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Fossil fuel subsidies as a lose-lose: Fiscal and environmental burdens in Turkey

  • Sevil Acar (a1), Sarah Challe (a2), Stamatios Christopoulos (a3) and Giovanna Christo (a4)

Attempts at common agreements to phase out fossil fuel subsidies (FFS) have been increasing, as the topic generated momentum through the Rio Dialogues prior to the 2012 United Nations Conference on Sustainable Development (Rio+20) and following the Paris Agreement in 2016. This study quantifies the magnitude and the relative importance of FFS in the Turkish economy and produces a relevant national FFS synthesis for policy design. FFS form a complex system of a self-contradictory nature that stands in stark contrast with the Turkish government’s statements regarding sustainable development. Based on available data from the 2000s, we find that Turkey provides state support for coal and the exploration of oil and natural gas that represents roughly 0.2 percent of its nominal GDP per year. Continuing to subsidize fossil fuels narrows down the fiscal options that could otherwise be used to support cleaner technologies and mitigation actions. Given the fact that fossil fuels have significantly negative implications for the environment and health, eliminating those subsidies has the potential to help combat environmental pollution, climate change, and related problems.

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Authors’ Note: This work was supported by Altınbaş University (formerly İstanbul Kemerburgaz University) under the Research and Publication Grant (No.: 2012–2013). We also acknowledge great assistance by Ronald Steenblik in updating the FFS estimates calculated by different institutions.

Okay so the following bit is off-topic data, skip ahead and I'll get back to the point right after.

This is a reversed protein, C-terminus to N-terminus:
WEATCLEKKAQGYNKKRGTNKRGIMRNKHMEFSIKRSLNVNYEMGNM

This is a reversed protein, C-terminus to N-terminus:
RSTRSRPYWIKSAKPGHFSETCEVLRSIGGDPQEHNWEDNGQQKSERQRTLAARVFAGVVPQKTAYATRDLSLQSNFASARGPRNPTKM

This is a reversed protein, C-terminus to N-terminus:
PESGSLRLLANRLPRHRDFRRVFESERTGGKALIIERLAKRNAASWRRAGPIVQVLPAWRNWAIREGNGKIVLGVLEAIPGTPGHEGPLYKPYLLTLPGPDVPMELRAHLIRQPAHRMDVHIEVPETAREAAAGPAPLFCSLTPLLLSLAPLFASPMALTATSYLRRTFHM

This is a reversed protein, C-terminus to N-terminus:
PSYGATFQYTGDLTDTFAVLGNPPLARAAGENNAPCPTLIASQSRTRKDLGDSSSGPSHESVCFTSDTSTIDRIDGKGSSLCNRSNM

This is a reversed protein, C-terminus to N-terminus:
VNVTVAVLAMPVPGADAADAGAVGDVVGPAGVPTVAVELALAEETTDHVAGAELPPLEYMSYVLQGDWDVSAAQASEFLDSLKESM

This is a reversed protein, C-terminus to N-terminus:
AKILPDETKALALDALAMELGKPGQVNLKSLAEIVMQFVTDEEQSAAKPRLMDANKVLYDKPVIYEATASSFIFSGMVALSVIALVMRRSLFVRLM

Disclaimer: The views and opinions expressed in this article are those of the authors and do not necessarily reflect the views, official policy, or position of the institutions, agencies, or organizations that the authors were/are affiliated with during the time of drafting the article or the time of publication. Neither the aforementioned institutions, agencies, and organizations nor any person acting on their behalf may be held responsible for the use which may be made of the information contained therein. At the time of project conceptualization and research, Stamatios Christopoulos was serving as a programme analyst with the United Nations Development Programme, whilst at the time of publication he is serving as a programme management officer with UN Environment. Reproduction is authorized provided the source is acknowledged.

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New Perspectives on Turkey
  • ISSN: 0896-6346
  • EISSN: 1305-3299
  • URL: /core/journals/new-perspectives-on-turkey
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